The American Academy of Pediatrics are set to release their first updated guidelines regarding teenage mental health in 10 years. They hope to catch mental health issues earlier and, therefore, intervene more successfully.

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New guidelines will help to identify and manage depression earlier.

Approximately 3.1 million individuals in the United States aged 12–17 had a major depressive episode in 2016.

That equates to more than 1 in 8 adolescents. Of these, around 2.2 million experienced severe impairment during the episode.

Worryingly, only around half of adolescents with depression are diagnosed before adulthood.

To address this significant shortfall, the American Academy of Pediatrics (AAP) have recently published updates to their medical guidelines on adolescent depression.

Frontline medical staff — such as pediatricians and primary care providers — are the best placed to spot mental health changes in teenagers. But according to the AAP, “In primary care (PC), as many as 2 in 3 youth[s] with depression are not identified by their PC clinicians and fail to receive any kind of care.”

A panel of experts — which includes the AAP, the Canadian Pediatric Society, and psychiatric associations from Canada and the U.S. — worked together to develop the new “Guidelines for Adolescent Depression in Primary Care.” The team was steered by the latest relevant scientific evidence.

This update will be published in the March edition of the journal Pediatrics, in two parts. Part one is titled “Guidelines for adolescent depression in primary care: (GLAD-PC): Part I. Practice preparation, identification, assessment, and initial management,” while part two is “Guidelines for adolescent depression in primary care: (GLAD-PC): Part II. Treatment and ongoing management.”

The guidelines mark the first update in a decade and are designed to help physicians. They also provide recommendations for how both the patient and their family members can be involved in the process.

A lot of parents go to their pediatrician for the scraped knees and sore throats but don’t think of them when it comes to seeking help for emotional and behavioral issues. The American Academy of Pediatrics is supporting pediatricians so that they are prepared to identify and treat these types of issues.”

Co-lead author Dr. Rachel Zuckerbrot, Fellow of the AAP

The guidelines cater for those aged 10–21. While this age range extends beyond adolescence, the authors chose this range “to include those who might be considered developmentally adolescent.”

The recommendations also help healthcare providers to distinguish between mild, moderate, and severe forms of major depressive disorder.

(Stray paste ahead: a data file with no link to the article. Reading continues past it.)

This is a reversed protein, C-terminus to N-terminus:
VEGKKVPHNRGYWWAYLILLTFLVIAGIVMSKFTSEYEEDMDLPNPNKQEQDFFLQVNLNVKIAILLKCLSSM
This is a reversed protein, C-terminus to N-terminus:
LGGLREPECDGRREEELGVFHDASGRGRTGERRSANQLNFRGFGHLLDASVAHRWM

For the first time, the AAP also recommend screening for depression in children aged 12 or older.

Co-lead author Dr. Amy Cheung says, “We would like to see teens fill out a depression screening tool as a routine part of their regular wellness visit. Parents should be comfortable offering any of their own observations, questions, or concerns, which will help the physician get a well-rounded picture of the patient’s health.”

Other recommendations in the new guidelines include:

  • Providing a treatment team including the individual, their family, and access to mental health experts.
  • Providing tools to educate and screen for depression.
  • The construction of treatment plans that cover home life, as well as school and peer interactions.
  • Creating a safe environment by, for instance, removing firearms from the home and giving the individual a way to communicate in an emergency.

There is an important focus on involving the family in decisions and treatment, but the guidelines also advise that the pediatrician spends some time alone with the individual.

Also included in the updated guidelines are situations when a physician should be more vigilant — such as for teenagers who have a family history of depression, life adversity, or previous or current substance use.

They also lay out guidelines for when a physician should consult a mental healthcare provider.

“There are often community mental health resources,” says Dr. Zuckerbrot, “that families and physicians can consult to obtain the best possible care. The earlier we identify teenagers who show signs of depression, the better the outcome.”

Overall, it is hoped that the guidelines will provide a quicker route to better treatment for teens in need of mental health support.